Rejected for CHC funding? Part 2: How to appeal the Local Resolution Decision

Rejected for CHC funding? Part 2: How to appeal the Local Resolution Decision

Appeal rejected

This is the second part of an article relating to appealing a decision following an initial Multi-Disciplinary Assessment.

First a quick recap of the previous article, “Rejected for CHC Funding? Part 1: How To Appeal The MDT Decision” which provides helpful information and guidance on appealing the decision of a Multi-Disciplinary Assessment to the Local Resolution stage.

If your appeal to the Local Resolution Panel (LRP) is then rejected, don’t give up!

Read on to find out how to appeal to the next level.

Step 1:

The CCG will provide you with a letter setting out the Local Resolution Panel’s decision to reject funding. The letter should have detailed reasons and tell you how to appeal if you still remain dissatisfied with the outcome.

If not, you must ask for the LRPs rationale so that you can understand their reasoning why they found your relative was ineligible for CHC Funding.

Timescale: You only have 6 months from being notified of the outcome to lodge an appeal.

Advice: Do not delay! The sooner you get the ball rolling – the less care home fees you may have to continue paying.

We strongly recommend that you diarise forward as you cannot afford to miss this deadline. Without very good reason, an appeal lodged after 6 months will be out of time. Once time-barred you will not be able to pursue your appeal further.

IMPORTANT: Look at the advice in our previous blog which is summarised below:

  1. Write a simple letter to the CCG immediately you get the rejection letter telling the CCG that you are going to appeal their decision.
  2. Get proof that your letter appealing the decision has been sent to the CCG (eg send it by Recorded Delivery) in case there is an argument that you didn’t reply in time;
  3. Check that it has been received in time by them to give you peace of mind.
  4. For the avoidance of doubt, it also a good idea to email your letter to the CCG as well, confirming your intention to appeal.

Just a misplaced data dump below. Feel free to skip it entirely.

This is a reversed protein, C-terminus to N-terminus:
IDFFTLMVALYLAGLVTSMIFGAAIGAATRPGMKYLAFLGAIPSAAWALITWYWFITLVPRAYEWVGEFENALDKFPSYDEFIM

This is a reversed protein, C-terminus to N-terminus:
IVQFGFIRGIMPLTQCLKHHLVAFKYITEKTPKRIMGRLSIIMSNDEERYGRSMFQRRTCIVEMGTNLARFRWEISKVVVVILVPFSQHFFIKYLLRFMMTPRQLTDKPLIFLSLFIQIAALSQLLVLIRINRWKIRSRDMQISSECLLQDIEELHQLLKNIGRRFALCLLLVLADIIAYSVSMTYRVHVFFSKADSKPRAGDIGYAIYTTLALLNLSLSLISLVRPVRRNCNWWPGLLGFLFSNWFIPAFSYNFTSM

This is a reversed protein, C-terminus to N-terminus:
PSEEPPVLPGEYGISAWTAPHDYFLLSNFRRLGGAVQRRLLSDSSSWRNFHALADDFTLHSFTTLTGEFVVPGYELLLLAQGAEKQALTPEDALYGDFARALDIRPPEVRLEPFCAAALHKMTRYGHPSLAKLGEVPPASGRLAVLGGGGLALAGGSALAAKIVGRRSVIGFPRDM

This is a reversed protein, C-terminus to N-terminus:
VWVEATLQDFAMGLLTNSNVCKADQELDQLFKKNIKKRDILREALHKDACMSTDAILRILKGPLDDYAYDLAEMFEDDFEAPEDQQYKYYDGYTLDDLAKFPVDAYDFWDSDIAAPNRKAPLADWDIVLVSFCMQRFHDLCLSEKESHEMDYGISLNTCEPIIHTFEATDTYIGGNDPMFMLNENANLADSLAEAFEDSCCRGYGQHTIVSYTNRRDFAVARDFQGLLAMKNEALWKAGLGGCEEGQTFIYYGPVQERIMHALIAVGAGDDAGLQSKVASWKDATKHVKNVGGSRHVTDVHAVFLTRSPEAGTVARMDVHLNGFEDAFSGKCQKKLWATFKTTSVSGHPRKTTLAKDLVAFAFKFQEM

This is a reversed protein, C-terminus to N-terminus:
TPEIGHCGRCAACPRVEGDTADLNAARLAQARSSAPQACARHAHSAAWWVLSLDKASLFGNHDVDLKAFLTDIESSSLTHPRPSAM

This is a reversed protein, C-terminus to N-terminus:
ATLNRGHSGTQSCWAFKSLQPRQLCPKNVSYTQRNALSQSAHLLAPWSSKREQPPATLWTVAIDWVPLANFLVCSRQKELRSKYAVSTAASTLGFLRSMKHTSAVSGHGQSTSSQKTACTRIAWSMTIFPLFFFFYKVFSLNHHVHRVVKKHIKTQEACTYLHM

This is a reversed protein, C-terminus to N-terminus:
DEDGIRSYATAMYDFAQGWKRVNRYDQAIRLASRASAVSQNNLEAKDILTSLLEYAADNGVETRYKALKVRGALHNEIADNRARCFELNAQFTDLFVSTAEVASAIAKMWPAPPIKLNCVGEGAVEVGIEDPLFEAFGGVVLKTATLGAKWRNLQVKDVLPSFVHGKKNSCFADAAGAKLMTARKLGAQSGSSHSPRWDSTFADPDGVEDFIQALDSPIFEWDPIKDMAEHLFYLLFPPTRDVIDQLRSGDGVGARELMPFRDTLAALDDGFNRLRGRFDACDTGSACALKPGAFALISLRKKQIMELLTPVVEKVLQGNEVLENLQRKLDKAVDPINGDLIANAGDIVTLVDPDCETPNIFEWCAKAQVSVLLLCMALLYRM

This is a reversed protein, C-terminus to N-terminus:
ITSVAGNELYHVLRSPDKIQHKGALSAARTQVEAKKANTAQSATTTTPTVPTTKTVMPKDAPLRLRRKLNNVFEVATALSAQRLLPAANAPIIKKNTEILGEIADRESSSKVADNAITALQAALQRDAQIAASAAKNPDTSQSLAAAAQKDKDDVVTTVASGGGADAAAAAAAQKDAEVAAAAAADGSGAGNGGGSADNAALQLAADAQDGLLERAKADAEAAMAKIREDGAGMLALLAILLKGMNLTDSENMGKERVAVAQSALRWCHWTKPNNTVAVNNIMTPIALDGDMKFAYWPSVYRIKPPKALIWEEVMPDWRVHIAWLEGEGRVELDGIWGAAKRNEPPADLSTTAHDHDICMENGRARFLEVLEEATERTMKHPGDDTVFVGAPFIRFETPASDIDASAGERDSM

Chase the CCG for their formal acknowledgement and appeals process. They should set out their appeals process and tell you that your appeal has to be made to NHS England for an independent review. A correspondence address will be provided with contact details of your regional NHS England team.

Step 2:

Next, write a formal letter to NHS England advising that you did not agree with the LRPs decision and that you want to pursue an appeal. You can adapt the template set out in the previous blog.

Again, chase an acknowledgement. NHS England will usually send you a form (or questionnaire) to complete setting out your reasons for appeal.  Your appeal will go to an Independent Review Panel (IRP).

You will need to correspond with NHS England from now on, and not the CCG. Remember to quote their reference on your correspondence to avoid unnecessary delays.

NHS England will contact the CCG directly to obtain all the relevant files, records and information that was previously available when the earlier decisions were made. No new evidence is generally obtained at this stage. There is no set timescale for this, and so this can often take some weeks to process.

Step 3:

Once the CCGs papers have been obtained, the matter will be allocated to an independent Chair to conduct a preliminary review of the evidence and to check whether there are any other outstanding issues or other missing information required.  Only if the case is suitable for the appeal to proceed, will NHS England then set up an Independent Review Panel meeting.  A hearing date to consider the evidence at the IRP appeal will then be notified to you. However, due to lack of resources, this could be some months away.

Make sure the date is convenient and that you can attend.

The Independent Review Panel will consist of the following people:

  • an independent chair
  • a representative nominated by a Clinical Commissioning Group (not involved in the case);
  • a representative from a Local Authority (not involved in the case); and
  • at times there is also a clinical advisor in attendance.

It is vital to present the IRP with your detailed written reasons (or submissions) for your appeal in writing, together with any new helpful evidence you have obtained. A deadline for doing so will usually be notified to you in advance.